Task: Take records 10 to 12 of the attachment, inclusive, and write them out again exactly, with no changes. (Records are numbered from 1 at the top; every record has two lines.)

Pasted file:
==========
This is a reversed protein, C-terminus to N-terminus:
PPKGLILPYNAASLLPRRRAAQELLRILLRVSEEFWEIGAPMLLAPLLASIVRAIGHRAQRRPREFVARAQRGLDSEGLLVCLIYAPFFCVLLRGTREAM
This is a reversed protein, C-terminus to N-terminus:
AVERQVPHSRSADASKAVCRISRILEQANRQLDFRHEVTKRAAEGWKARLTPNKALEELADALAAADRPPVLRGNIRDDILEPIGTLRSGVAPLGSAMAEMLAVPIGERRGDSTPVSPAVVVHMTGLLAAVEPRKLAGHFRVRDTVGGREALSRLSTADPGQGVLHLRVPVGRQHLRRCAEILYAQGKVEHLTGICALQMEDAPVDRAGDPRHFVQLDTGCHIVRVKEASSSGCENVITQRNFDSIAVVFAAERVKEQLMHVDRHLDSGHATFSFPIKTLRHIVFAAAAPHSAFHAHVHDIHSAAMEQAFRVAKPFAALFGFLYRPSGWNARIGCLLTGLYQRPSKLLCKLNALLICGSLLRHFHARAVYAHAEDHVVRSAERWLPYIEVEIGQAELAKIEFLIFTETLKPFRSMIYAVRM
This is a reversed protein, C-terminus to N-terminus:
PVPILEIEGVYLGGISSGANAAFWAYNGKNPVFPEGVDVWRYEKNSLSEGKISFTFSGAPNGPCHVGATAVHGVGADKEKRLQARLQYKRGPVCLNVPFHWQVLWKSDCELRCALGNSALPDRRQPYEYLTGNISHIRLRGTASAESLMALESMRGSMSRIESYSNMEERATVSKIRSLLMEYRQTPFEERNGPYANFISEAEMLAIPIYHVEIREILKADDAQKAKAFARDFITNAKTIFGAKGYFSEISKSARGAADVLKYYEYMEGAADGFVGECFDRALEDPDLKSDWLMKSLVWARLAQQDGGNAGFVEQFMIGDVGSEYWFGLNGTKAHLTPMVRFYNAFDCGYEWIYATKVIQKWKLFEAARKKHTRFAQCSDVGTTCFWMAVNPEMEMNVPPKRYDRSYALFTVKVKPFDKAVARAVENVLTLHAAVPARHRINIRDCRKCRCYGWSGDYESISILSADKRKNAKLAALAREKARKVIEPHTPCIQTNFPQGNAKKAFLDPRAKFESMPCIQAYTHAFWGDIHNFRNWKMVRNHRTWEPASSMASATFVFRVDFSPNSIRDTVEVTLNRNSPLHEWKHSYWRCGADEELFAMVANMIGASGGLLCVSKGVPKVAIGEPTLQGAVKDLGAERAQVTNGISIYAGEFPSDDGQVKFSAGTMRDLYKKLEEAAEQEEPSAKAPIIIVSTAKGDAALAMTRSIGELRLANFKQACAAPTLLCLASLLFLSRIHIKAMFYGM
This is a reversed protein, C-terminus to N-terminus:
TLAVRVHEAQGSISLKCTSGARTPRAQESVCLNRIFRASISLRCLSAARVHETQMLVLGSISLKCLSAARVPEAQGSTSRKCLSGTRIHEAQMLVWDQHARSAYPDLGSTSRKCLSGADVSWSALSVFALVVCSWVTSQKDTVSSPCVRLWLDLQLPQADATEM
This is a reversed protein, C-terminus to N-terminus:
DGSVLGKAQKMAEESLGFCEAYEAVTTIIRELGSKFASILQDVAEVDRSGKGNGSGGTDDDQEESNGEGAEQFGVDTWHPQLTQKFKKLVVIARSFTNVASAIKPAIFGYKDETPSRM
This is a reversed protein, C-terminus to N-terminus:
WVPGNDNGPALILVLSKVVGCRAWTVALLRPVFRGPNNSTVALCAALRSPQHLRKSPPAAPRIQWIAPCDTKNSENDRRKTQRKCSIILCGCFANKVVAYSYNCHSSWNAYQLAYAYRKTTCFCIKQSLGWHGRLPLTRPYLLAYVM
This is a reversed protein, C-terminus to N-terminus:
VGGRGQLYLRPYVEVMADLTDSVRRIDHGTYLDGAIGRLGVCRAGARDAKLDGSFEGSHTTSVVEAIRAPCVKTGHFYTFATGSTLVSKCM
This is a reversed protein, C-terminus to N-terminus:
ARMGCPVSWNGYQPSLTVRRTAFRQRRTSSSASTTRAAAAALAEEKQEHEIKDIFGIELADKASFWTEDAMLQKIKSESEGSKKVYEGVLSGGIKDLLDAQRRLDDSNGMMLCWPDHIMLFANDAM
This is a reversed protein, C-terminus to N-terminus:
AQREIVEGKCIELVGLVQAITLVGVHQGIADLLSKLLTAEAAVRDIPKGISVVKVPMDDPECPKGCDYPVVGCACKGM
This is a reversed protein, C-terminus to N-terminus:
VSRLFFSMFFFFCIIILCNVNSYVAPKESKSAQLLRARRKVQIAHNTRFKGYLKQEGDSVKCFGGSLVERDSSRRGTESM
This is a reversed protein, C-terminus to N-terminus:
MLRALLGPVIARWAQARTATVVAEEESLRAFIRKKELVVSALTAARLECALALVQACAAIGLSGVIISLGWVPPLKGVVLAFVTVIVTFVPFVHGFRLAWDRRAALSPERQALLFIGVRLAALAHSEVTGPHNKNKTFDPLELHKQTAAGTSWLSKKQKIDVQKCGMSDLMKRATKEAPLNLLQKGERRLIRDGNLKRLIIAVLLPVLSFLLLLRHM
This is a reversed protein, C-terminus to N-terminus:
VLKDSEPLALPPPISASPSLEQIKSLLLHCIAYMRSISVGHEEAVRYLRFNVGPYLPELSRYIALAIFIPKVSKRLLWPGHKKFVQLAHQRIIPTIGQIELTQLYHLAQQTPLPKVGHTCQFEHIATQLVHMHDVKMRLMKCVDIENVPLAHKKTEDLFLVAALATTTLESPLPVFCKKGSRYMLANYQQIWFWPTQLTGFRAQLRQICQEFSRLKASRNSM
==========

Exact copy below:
This is a reversed protein, C-terminus to N-terminus:
VSRLFFSMFFFFCIIILCNVNSYVAPKESKSAQLLRARRKVQIAHNTRFKGYLKQEGDSVKCFGGSLVERDSSRRGTESM
This is a reversed protein, C-terminus to N-terminus:
MLRALLGPVIARWAQARTATVVAEEESLRAFIRKKELVVSALTAARLECALALVQACAAIGLSGVIISLGWVPPLKGVVLAFVTVIVTFVPFVHGFRLAWDRRAALSPERQALLFIGVRLAALAHSEVTGPHNKNKTFDPLELHKQTAAGTSWLSKKQKIDVQKCGMSDLMKRATKEAPLNLLQKGERRLIRDGNLKRLIIAVLLPVLSFLLLLRHM
This is a reversed protein, C-terminus to N-terminus:
VLKDSEPLALPPPISASPSLEQIKSLLLHCIAYMRSISVGHEEAVRYLRFNVGPYLPELSRYIALAIFIPKVSKRLLWPGHKKFVQLAHQRIIPTIGQIELTQLYHLAQQTPLPKVGHTCQFEHIATQLVHMHDVKMRLMKCVDIENVPLAHKKTEDLFLVAALATTTLESPLPVFCKKGSRYMLANYQQIWFWPTQLTGFRAQLRQICQEFSRLKASRNSM